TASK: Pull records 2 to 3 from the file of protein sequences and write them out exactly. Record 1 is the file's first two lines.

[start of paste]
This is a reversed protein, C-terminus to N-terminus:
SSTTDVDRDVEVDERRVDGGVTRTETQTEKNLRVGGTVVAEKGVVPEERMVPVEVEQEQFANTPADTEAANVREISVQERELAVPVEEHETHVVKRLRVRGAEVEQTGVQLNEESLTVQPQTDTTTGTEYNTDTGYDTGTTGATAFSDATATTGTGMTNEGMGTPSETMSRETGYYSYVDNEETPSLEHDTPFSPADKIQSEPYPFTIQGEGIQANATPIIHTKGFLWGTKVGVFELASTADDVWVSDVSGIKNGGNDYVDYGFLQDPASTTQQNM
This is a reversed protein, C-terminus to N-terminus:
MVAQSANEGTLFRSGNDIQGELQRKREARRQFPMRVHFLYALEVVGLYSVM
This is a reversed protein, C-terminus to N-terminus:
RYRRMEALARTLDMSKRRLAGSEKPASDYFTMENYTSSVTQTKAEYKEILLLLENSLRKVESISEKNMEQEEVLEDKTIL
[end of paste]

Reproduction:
This is a reversed protein, C-terminus to N-terminus:
MVAQSANEGTLFRSGNDIQGELQRKREARRQFPMRVHFLYALEVVGLYSVM
This is a reversed protein, C-terminus to N-terminus:
RYRRMEALARTLDMSKRRLAGSEKPASDYFTMENYTSSVTQTKAEYKEILLLLENSLRKVESISEKNMEQEEVLEDKTIL